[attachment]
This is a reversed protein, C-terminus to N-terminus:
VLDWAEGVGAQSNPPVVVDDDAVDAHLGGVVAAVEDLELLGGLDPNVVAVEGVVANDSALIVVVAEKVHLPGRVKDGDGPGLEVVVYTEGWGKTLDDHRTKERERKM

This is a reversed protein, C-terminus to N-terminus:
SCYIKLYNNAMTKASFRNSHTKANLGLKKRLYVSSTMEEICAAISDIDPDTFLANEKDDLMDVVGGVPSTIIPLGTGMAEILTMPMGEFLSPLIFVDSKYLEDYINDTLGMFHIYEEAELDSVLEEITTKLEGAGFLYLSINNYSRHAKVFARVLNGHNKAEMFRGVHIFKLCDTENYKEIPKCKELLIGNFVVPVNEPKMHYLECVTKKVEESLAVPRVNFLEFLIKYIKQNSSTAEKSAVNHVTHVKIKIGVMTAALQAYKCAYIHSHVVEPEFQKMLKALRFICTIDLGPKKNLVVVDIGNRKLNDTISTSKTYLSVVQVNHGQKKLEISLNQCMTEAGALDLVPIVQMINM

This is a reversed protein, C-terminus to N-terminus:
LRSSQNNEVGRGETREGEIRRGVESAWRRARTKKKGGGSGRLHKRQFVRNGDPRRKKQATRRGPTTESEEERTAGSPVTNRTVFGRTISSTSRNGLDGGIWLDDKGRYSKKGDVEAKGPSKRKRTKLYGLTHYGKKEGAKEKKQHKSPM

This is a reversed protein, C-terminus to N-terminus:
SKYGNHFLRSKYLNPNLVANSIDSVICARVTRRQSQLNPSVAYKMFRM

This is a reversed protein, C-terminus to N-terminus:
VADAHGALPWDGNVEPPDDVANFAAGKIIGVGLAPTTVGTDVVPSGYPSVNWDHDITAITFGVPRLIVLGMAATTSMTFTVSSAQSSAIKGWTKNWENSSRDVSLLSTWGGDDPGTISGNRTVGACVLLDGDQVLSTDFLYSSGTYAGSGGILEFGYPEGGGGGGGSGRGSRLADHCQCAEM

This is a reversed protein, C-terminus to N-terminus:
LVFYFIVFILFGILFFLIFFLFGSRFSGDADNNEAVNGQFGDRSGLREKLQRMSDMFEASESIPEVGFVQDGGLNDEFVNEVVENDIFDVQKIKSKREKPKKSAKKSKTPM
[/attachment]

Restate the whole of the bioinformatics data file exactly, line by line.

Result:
This is a reversed protein, C-terminus to N-terminus:
VLDWAEGVGAQSNPPVVVDDDAVDAHLGGVVAAVEDLELLGGLDPNVVAVEGVVANDSALIVVVAEKVHLPGRVKDGDGPGLEVVVYTEGWGKTLDDHRTKERERKM

This is a reversed protein, C-terminus to N-terminus:
SCYIKLYNNAMTKASFRNSHTKANLGLKKRLYVSSTMEEICAAISDIDPDTFLANEKDDLMDVVGGVPSTIIPLGTGMAEILTMPMGEFLSPLIFVDSKYLEDYINDTLGMFHIYEEAELDSVLEEITTKLEGAGFLYLSINNYSRHAKVFARVLNGHNKAEMFRGVHIFKLCDTENYKEIPKCKELLIGNFVVPVNEPKMHYLECVTKKVEESLAVPRVNFLEFLIKYIKQNSSTAEKSAVNHVTHVKIKIGVMTAALQAYKCAYIHSHVVEPEFQKMLKALRFICTIDLGPKKNLVVVDIGNRKLNDTISTSKTYLSVVQVNHGQKKLEISLNQCMTEAGALDLVPIVQMINM

This is a reversed protein, C-terminus to N-terminus:
LRSSQNNEVGRGETREGEIRRGVESAWRRARTKKKGGGSGRLHKRQFVRNGDPRRKKQATRRGPTTESEEERTAGSPVTNRTVFGRTISSTSRNGLDGGIWLDDKGRYSKKGDVEAKGPSKRKRTKLYGLTHYGKKEGAKEKKQHKSPM

This is a reversed protein, C-terminus to N-terminus:
SKYGNHFLRSKYLNPNLVANSIDSVICARVTRRQSQLNPSVAYKMFRM

This is a reversed protein, C-terminus to N-terminus:
VADAHGALPWDGNVEPPDDVANFAAGKIIGVGLAPTTVGTDVVPSGYPSVNWDHDITAITFGVPRLIVLGMAATTSMTFTVSSAQSSAIKGWTKNWENSSRDVSLLSTWGGDDPGTISGNRTVGACVLLDGDQVLSTDFLYSSGTYAGSGGILEFGYPEGGGGGGGSGRGSRLADHCQCAEM

This is a reversed protein, C-terminus to N-terminus:
LVFYFIVFILFGILFFLIFFLFGSRFSGDADNNEAVNGQFGDRSGLREKLQRMSDMFEASESIPEVGFVQDGGLNDEFVNEVVENDIFDVQKIKSKREKPKKSAKKSKTPM